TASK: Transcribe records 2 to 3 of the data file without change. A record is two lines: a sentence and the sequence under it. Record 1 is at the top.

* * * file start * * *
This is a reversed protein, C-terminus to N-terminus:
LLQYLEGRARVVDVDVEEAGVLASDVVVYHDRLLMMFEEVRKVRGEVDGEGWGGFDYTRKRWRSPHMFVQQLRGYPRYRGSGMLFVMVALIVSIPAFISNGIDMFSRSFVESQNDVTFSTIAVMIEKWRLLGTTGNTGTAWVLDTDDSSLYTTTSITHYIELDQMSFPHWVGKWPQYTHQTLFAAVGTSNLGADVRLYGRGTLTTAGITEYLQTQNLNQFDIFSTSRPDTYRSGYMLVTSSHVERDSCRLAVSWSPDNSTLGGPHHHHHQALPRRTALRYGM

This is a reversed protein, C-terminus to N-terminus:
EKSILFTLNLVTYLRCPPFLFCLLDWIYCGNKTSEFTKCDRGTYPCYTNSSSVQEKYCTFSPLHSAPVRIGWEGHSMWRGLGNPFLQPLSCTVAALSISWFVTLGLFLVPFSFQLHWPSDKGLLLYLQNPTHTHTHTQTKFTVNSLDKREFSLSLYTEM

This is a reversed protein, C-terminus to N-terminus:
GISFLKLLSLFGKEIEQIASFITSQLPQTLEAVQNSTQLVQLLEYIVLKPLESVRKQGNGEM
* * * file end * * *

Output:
This is a reversed protein, C-terminus to N-terminus:
EKSILFTLNLVTYLRCPPFLFCLLDWIYCGNKTSEFTKCDRGTYPCYTNSSSVQEKYCTFSPLHSAPVRIGWEGHSMWRGLGNPFLQPLSCTVAALSISWFVTLGLFLVPFSFQLHWPSDKGLLLYLQNPTHTHTHTQTKFTVNSLDKREFSLSLYTEM

This is a reversed protein, C-terminus to N-terminus:
GISFLKLLSLFGKEIEQIASFITSQLPQTLEAVQNSTQLVQLLEYIVLKPLESVRKQGNGEM